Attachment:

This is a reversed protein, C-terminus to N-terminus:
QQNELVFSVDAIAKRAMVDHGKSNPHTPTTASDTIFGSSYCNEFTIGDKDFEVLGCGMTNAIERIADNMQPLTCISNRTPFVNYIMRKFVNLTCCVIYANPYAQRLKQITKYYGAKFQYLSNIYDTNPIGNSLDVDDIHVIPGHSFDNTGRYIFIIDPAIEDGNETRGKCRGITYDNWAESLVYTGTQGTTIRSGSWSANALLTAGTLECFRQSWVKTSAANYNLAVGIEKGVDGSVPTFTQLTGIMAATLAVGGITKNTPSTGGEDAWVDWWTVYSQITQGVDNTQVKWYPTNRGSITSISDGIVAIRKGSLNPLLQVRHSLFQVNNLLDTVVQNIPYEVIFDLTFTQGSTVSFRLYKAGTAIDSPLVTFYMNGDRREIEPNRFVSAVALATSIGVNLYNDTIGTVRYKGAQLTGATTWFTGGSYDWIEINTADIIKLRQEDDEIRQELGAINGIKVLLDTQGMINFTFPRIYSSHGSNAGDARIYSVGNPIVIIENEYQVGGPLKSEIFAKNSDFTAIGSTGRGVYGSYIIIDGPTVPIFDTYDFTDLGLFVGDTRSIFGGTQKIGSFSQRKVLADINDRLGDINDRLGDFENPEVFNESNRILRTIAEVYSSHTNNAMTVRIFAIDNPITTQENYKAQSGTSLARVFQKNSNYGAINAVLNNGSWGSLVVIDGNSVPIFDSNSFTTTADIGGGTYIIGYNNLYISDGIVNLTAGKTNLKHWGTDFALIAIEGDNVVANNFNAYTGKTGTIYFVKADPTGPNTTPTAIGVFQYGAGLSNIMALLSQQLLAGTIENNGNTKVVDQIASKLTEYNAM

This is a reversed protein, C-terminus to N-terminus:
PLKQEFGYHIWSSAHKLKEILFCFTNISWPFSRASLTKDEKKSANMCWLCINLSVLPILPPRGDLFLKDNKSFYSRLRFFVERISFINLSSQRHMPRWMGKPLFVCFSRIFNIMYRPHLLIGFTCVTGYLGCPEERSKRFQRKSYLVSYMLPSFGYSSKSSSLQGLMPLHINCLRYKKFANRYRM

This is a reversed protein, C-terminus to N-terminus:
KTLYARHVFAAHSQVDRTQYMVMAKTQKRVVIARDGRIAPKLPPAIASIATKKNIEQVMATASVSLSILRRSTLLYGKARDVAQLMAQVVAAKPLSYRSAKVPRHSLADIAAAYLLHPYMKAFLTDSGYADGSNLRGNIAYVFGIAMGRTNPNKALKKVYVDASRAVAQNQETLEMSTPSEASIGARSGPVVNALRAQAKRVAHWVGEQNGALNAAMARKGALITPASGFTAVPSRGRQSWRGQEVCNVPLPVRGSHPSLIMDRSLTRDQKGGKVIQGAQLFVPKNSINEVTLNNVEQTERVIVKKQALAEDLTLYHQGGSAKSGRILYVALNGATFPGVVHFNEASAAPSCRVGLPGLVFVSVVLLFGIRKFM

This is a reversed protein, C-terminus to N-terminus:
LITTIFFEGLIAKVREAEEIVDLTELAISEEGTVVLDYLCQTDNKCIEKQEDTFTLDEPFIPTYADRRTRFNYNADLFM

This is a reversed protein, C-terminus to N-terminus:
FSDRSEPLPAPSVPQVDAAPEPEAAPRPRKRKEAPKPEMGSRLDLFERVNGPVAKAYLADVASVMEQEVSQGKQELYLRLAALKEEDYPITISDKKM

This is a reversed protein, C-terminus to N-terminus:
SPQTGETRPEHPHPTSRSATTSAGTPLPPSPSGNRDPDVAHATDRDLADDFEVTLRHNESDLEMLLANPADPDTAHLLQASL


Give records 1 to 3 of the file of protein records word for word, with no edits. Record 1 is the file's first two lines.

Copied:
This is a reversed protein, C-terminus to N-terminus:
QQNELVFSVDAIAKRAMVDHGKSNPHTPTTASDTIFGSSYCNEFTIGDKDFEVLGCGMTNAIERIADNMQPLTCISNRTPFVNYIMRKFVNLTCCVIYANPYAQRLKQITKYYGAKFQYLSNIYDTNPIGNSLDVDDIHVIPGHSFDNTGRYIFIIDPAIEDGNETRGKCRGITYDNWAESLVYTGTQGTTIRSGSWSANALLTAGTLECFRQSWVKTSAANYNLAVGIEKGVDGSVPTFTQLTGIMAATLAVGGITKNTPSTGGEDAWVDWWTVYSQITQGVDNTQVKWYPTNRGSITSISDGIVAIRKGSLNPLLQVRHSLFQVNNLLDTVVQNIPYEVIFDLTFTQGSTVSFRLYKAGTAIDSPLVTFYMNGDRREIEPNRFVSAVALATSIGVNLYNDTIGTVRYKGAQLTGATTWFTGGSYDWIEINTADIIKLRQEDDEIRQELGAINGIKVLLDTQGMINFTFPRIYSSHGSNAGDARIYSVGNPIVIIENEYQVGGPLKSEIFAKNSDFTAIGSTGRGVYGSYIIIDGPTVPIFDTYDFTDLGLFVGDTRSIFGGTQKIGSFSQRKVLADINDRLGDINDRLGDFENPEVFNESNRILRTIAEVYSSHTNNAMTVRIFAIDNPITTQENYKAQSGTSLARVFQKNSNYGAINAVLNNGSWGSLVVIDGNSVPIFDSNSFTTTADIGGGTYIIGYNNLYISDGIVNLTAGKTNLKHWGTDFALIAIEGDNVVANNFNAYTGKTGTIYFVKADPTGPNTTPTAIGVFQYGAGLSNIMALLSQQLLAGTIENNGNTKVVDQIASKLTEYNAM

This is a reversed protein, C-terminus to N-terminus:
PLKQEFGYHIWSSAHKLKEILFCFTNISWPFSRASLTKDEKKSANMCWLCINLSVLPILPPRGDLFLKDNKSFYSRLRFFVERISFINLSSQRHMPRWMGKPLFVCFSRIFNIMYRPHLLIGFTCVTGYLGCPEERSKRFQRKSYLVSYMLPSFGYSSKSSSLQGLMPLHINCLRYKKFANRYRM

This is a reversed protein, C-terminus to N-terminus:
KTLYARHVFAAHSQVDRTQYMVMAKTQKRVVIARDGRIAPKLPPAIASIATKKNIEQVMATASVSLSILRRSTLLYGKARDVAQLMAQVVAAKPLSYRSAKVPRHSLADIAAAYLLHPYMKAFLTDSGYADGSNLRGNIAYVFGIAMGRTNPNKALKKVYVDASRAVAQNQETLEMSTPSEASIGARSGPVVNALRAQAKRVAHWVGEQNGALNAAMARKGALITPASGFTAVPSRGRQSWRGQEVCNVPLPVRGSHPSLIMDRSLTRDQKGGKVIQGAQLFVPKNSINEVTLNNVEQTERVIVKKQALAEDLTLYHQGGSAKSGRILYVALNGATFPGVVHFNEASAAPSCRVGLPGLVFVSVVLLFGIRKFM